This post is in partnership with Fortune, which offers the latest business and finance news. Read the article below originally published at Fortune.com.
By Claire Zillman
The United States imported the concept of tipping service workers from Europe, but that hasn’t stopped America from making the practice its own. Americans tip more than any other nations’ citizens, according to tipping expert Michael Lynn of Cornell University’s School of Hotel Administration. “We’re on the top of the heap in terms of who we tip and how much we tip.”
Marriott International, it seems, is angling to get its workers a piece of that American generosity.
On Monday, the hotel chain announced that it would start placing tip envelopes in its hotel rooms to encourage guests to “express their gratitude by leaving tips and notes of thanks” for hotel room attendants.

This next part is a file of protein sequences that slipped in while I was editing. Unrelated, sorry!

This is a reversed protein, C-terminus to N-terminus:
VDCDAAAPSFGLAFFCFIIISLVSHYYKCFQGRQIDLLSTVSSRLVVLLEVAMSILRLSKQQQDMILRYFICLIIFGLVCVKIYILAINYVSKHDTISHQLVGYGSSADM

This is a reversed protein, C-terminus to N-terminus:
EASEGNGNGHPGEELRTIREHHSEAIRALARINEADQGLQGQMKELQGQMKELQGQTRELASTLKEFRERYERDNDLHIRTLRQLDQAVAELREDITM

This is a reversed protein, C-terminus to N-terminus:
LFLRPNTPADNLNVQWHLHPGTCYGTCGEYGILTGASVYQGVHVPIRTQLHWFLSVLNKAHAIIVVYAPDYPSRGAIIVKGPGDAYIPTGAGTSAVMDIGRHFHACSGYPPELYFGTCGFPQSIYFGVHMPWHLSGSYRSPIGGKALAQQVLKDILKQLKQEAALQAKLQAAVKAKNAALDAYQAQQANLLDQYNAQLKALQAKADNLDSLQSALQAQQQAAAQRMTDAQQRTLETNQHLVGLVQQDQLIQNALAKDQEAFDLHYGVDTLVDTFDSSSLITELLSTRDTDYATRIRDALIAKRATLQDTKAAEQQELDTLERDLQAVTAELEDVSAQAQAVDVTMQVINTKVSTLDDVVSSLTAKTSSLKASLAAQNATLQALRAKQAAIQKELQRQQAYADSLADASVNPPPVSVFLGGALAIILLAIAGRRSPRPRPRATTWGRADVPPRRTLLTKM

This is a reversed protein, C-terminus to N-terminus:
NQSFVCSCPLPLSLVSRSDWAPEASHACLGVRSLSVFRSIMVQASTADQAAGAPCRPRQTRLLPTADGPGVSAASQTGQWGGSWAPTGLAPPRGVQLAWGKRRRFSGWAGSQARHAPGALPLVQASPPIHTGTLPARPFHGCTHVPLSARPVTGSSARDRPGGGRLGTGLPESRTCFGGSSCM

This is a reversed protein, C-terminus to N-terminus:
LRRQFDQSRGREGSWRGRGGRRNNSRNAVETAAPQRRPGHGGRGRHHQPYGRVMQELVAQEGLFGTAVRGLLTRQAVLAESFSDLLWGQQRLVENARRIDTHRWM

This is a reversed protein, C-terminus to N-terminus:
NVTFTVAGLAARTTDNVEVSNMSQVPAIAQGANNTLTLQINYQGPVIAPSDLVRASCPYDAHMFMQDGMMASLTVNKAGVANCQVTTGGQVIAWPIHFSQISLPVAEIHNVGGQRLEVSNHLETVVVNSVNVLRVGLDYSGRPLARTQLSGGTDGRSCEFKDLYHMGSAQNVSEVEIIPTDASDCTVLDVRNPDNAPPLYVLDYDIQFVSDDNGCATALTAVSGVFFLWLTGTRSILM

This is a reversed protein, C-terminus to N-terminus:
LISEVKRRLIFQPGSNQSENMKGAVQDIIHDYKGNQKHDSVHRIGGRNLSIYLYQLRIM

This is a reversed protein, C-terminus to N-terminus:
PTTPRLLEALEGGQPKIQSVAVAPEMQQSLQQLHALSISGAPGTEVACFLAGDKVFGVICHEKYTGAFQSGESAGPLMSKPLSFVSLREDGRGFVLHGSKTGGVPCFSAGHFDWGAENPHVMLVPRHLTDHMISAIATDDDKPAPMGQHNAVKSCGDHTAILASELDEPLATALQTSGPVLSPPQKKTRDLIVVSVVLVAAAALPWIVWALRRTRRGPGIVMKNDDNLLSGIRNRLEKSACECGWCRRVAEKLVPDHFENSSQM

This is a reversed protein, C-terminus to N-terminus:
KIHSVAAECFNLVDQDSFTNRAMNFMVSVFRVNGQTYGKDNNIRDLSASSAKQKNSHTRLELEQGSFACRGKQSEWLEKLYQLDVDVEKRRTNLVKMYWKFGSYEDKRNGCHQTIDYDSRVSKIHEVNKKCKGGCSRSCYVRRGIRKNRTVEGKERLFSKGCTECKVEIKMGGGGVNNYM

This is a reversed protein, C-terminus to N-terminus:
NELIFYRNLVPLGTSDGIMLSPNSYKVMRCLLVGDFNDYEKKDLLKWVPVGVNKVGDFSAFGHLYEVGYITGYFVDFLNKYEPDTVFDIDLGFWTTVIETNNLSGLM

The initiative is part of “The Envelope Please,” a project by A Woman’s Nation, a nonprofit organization founded by former California first lady Maria Shriver that advocates for the recognition and respect of women at home and in the workplace. The idea behind the tip envelopes, which will appear in 160,000 guest rooms at participating Marriotts this week, is to give hotel guests the opportunity to acknowledge the “behind-the-scenes” work of housekeepers, which often goes unnoticed and unappreciated because room attendants are not as visible as front-of-the-house employees, according to a release.